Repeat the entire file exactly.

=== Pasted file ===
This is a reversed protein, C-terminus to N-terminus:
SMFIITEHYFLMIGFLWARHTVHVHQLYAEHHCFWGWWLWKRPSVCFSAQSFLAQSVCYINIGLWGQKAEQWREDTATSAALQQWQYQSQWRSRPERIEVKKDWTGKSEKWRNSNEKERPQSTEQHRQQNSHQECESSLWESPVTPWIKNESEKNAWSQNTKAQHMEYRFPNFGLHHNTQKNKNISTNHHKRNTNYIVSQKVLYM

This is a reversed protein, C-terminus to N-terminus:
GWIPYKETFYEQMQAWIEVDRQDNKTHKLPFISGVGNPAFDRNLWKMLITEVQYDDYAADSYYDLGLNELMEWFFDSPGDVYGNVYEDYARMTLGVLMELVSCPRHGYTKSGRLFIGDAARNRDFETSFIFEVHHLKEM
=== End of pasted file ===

This is a reversed protein, C-terminus to N-terminus:
SMFIITEHYFLMIGFLWARHTVHVHQLYAEHHCFWGWWLWKRPSVCFSAQSFLAQSVCYINIGLWGQKAEQWREDTATSAALQQWQYQSQWRSRPERIEVKKDWTGKSEKWRNSNEKERPQSTEQHRQQNSHQECESSLWESPVTPWIKNESEKNAWSQNTKAQHMEYRFPNFGLHHNTQKNKNISTNHHKRNTNYIVSQKVLYM

This is a reversed protein, C-terminus to N-terminus:
GWIPYKETFYEQMQAWIEVDRQDNKTHKLPFISGVGNPAFDRNLWKMLITEVQYDDYAADSYYDLGLNELMEWFFDSPGDVYGNVYEDYARMTLGVLMELVSCPRHGYTKSGRLFIGDAARNRDFETSFIFEVHHLKEM